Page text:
I kid you not when I say this, but in my opinion out of all my years of video gaming (around 25 years), the walker has the worst controls of any game I have ever played. No matter what control scheme you use, it controls poorly. It forces the mandatory use of motion controls (despite choosing alternate controls), the gyro aiming, and using both screens AT THE SAME TIME. This poses several issues. you literally have to hold your pad right in front of you and keep looking at both screens back and forth. When you aim, you have to rely on the gamepad to aim and shoot at targets above you or at difficult angles since you cannot aim any other way. You will constantly have to recalibrate the controls while firing your weapon, moving, and focusing on both screens so you do not die. Who thought this was a brilliant idea and/or how did this pass quality assurance baffles me. It is not user-friendly in the least bit.
The game takes every opportunity to force every wiiU gimmick control in this game and is not shy at the very least while it does it. It just makes me constantly think “This really feels like a tech demo, who thought this was acceptable?” It really left a sour experience no matter what control set I used due to the forced WiiU gimmick controls. However, if you are going to play this game, I recommend the alternate control over the default “always on” controls. It makes your experience better almost overall.
This is what surprised me. While the game looks like a tech demo and plays like a tech demo, the audio is amazing… until they force the WiiU gimmick audio as a mandatory thing. As I previously stated, nearly all original voice actors from Star Fox 64 reprise their respective roles in Star Fox Zero. They all do a fantastic job doing their voices (some sound the exact same while others improved). The music is fantastic as well. Every music track in the game is fantastic to hear and enjoyable as you do battles. Below is Star Wolf’s Theme in this game I linked (using a pop out link so it won’t affect your reading of this review). It sounds amazing. It brought up childhood memories as I did space battles against him. I felt in the zone and enjoyed every second of it.
There are also several other amazing tracks in this game. However, as most of the game forced the gimmick nonsense they also force it in the audio. I mentioned that the voice acting was fantastic. Now imagine no voices coming out of your TV. You wonder where are the voices as you turn up your TV. You hear the fantastic music, but where are the voices? You suddenly hear something coming from your gamepad (which I keep muted by default). I turn it up to find out that the voices come from the gamepad…. and nowhere else. I get it, force the audio gimmick to make you feel as if you are in a cockpit along with “3D audio”. However, it was just an annoyance. By default with any console video game, or any device hooked up to a TV, all audio comes out of the TV. This, however, forces the gimmick to make it on a gamepad. The 3D audio did no better either. The 3D audio is a fancy way of saying surround sound on your gamepad. It is terrible, I recommend turning the 3D audio off so you can at least hear the voices clearly. At least the wonderful music comes out of the TV and is not impacted in any way.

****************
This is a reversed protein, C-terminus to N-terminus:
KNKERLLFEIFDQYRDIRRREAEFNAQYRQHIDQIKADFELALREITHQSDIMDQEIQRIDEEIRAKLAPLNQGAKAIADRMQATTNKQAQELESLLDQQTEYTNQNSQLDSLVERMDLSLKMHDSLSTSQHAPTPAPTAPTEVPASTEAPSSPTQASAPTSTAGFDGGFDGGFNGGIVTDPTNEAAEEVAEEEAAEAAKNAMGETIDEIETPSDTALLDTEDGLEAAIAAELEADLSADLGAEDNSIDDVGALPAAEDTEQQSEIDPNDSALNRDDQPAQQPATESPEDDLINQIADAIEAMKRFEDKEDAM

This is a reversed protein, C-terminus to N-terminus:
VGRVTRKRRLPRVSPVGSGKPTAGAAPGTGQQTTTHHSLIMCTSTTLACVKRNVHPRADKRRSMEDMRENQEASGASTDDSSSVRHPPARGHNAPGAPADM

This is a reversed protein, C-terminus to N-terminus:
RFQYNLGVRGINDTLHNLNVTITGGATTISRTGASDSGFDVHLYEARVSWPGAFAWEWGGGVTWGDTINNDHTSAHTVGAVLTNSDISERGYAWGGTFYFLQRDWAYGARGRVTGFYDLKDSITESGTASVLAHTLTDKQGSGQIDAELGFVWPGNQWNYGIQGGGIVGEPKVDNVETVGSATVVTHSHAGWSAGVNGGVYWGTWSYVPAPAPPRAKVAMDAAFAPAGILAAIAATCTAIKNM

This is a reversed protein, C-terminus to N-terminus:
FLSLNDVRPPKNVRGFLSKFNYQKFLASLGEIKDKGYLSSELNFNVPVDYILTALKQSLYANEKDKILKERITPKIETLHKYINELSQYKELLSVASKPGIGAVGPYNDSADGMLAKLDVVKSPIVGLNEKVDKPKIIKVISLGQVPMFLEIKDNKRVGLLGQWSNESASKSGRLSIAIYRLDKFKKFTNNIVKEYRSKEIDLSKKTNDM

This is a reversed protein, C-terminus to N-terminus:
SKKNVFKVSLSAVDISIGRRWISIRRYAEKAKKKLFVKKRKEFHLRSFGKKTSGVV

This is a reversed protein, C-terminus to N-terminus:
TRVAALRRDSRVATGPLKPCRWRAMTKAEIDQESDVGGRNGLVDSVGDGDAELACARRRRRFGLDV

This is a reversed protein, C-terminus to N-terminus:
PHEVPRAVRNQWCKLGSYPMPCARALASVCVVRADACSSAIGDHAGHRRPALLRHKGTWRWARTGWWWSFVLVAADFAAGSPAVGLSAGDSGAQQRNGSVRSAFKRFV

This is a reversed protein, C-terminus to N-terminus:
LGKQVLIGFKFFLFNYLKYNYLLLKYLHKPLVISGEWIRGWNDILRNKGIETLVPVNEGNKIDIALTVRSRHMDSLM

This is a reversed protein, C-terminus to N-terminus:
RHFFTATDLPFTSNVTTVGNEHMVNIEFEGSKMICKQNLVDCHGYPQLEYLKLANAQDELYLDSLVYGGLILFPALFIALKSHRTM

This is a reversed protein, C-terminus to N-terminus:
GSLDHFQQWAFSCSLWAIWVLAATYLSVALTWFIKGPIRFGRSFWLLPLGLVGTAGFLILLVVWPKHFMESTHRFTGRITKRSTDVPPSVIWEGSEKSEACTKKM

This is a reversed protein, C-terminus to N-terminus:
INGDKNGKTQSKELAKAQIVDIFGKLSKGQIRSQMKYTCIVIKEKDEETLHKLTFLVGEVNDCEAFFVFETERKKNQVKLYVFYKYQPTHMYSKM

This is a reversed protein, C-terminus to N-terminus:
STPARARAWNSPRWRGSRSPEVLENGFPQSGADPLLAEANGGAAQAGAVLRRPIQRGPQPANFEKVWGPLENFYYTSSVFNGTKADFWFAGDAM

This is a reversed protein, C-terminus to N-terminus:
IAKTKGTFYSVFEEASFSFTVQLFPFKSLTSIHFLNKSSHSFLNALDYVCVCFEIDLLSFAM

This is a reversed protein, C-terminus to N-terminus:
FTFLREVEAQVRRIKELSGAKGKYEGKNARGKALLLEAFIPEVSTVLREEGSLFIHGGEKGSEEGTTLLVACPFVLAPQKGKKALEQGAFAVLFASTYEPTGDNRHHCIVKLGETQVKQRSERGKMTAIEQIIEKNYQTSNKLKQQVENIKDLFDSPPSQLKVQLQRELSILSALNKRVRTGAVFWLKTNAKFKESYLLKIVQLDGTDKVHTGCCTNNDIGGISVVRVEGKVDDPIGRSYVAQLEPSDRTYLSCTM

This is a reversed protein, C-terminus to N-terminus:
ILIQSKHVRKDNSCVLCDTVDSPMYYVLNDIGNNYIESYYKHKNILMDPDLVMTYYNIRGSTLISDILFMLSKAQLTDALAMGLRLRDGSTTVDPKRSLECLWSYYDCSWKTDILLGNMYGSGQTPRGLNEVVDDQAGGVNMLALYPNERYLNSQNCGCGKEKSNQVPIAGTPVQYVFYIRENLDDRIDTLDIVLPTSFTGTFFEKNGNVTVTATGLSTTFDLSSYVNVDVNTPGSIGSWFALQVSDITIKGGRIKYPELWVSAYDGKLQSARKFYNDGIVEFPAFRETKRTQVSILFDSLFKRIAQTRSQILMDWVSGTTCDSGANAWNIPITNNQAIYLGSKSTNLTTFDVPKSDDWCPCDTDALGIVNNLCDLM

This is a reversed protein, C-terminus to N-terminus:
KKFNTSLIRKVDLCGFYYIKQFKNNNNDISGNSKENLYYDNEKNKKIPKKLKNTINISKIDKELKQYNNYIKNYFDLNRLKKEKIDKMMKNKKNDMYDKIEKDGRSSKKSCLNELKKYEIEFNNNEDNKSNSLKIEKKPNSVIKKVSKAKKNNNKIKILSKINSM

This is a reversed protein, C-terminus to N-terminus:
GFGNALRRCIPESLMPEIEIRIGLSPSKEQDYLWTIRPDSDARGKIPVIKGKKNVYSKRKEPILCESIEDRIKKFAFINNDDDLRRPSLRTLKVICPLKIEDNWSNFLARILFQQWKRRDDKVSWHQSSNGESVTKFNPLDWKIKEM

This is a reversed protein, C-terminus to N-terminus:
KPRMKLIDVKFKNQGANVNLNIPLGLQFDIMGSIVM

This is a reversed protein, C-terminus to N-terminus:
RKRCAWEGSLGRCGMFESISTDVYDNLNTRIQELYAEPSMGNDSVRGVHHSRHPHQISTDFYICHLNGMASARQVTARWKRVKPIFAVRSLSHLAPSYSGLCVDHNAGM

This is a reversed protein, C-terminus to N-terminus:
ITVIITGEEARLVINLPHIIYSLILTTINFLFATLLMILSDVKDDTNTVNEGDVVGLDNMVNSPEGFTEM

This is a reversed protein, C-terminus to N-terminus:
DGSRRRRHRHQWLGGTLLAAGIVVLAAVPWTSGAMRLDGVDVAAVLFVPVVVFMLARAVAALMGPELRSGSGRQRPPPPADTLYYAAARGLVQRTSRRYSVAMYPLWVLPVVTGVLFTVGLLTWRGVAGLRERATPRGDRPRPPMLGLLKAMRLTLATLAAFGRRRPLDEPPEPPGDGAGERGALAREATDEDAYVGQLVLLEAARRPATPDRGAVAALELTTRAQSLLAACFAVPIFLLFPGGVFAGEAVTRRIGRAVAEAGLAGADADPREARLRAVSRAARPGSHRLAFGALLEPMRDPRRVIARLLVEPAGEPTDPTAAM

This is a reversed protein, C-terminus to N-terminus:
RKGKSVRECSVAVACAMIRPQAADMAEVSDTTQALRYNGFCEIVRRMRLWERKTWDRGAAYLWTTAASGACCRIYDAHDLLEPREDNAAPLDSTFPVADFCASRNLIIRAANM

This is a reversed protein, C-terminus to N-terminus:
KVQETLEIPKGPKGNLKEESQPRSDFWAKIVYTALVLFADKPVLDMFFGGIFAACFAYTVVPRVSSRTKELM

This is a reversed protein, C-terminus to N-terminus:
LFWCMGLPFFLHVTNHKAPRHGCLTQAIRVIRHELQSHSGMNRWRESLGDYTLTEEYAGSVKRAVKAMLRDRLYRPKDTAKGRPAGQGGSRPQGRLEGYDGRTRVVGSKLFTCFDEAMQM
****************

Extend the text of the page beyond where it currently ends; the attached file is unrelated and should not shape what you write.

Some of the smaller features of Star Fox Zero (or included with it) are as follows:
- Amiibo support
- The first edition of the game comes with Star Fox Guard (a neat tower defense game)
- Being able to have cockpit view on TV as well
- Multiplayer support (one is forced to use the gamepad while another player can use a different controller)
- Hard mode (similar to the Extra Mode in Star Fox 64) that can be unlocked using Falco amiibo or progression of the game.
- Tons of replay values and tons to unlock
Overall, I enjoyed my time with Star Fox 64. I can see where much of the dislike with other reviews comes into play, some of which is justified.This is a Star Fox game through and through. However, it feels like a reimagining of a much better game that we should have received at the launch of the WiiU and not near the end of its life cycle. With clunky controls, forcing WiiU tech gimmicks, and dated visuals (for a new release) it is hard to enjoy this experience as I did with past Star Fox games. As stated it several times in this review, but this truly feels like a new console tech demo. The price of the game is 60 US dollars. If you want to purchase the game, purchase it for 20-30 dollars and do not pay a dollar over 30. Rent it from Gamefly as well if you want a taste and see if it is your thing. Star Fox flies once again, but barely glides by in Star Fox Zero. Hopefully, we will get another title on NX that does not force tech gimmicks.
Now if you would excuse me, all this Star Fox talk makes me want to take to the skies once again. I am off to replay Star Fox 64.